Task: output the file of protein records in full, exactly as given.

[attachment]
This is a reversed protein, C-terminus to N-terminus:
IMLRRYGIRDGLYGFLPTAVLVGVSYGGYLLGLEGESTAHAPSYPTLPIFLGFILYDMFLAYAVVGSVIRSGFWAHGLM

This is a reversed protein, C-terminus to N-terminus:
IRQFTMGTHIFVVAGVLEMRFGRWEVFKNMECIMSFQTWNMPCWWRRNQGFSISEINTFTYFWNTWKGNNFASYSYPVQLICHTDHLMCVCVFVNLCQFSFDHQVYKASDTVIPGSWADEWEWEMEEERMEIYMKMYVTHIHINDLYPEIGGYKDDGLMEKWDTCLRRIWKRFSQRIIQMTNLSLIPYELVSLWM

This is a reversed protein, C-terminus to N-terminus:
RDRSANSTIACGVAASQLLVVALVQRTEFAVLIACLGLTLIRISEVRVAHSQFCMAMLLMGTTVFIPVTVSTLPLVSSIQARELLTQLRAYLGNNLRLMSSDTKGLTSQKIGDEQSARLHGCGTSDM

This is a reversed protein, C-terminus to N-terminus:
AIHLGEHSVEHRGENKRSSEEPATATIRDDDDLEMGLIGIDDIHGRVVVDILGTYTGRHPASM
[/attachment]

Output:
This is a reversed protein, C-terminus to N-terminus:
IMLRRYGIRDGLYGFLPTAVLVGVSYGGYLLGLEGESTAHAPSYPTLPIFLGFILYDMFLAYAVVGSVIRSGFWAHGLM

This is a reversed protein, C-terminus to N-terminus:
IRQFTMGTHIFVVAGVLEMRFGRWEVFKNMECIMSFQTWNMPCWWRRNQGFSISEINTFTYFWNTWKGNNFASYSYPVQLICHTDHLMCVCVFVNLCQFSFDHQVYKASDTVIPGSWADEWEWEMEEERMEIYMKMYVTHIHINDLYPEIGGYKDDGLMEKWDTCLRRIWKRFSQRIIQMTNLSLIPYELVSLWM

This is a reversed protein, C-terminus to N-terminus:
RDRSANSTIACGVAASQLLVVALVQRTEFAVLIACLGLTLIRISEVRVAHSQFCMAMLLMGTTVFIPVTVSTLPLVSSIQARELLTQLRAYLGNNLRLMSSDTKGLTSQKIGDEQSARLHGCGTSDM

This is a reversed protein, C-terminus to N-terminus:
AIHLGEHSVEHRGENKRSSEEPATATIRDDDDLEMGLIGIDDIHGRVVVDILGTYTGRHPASM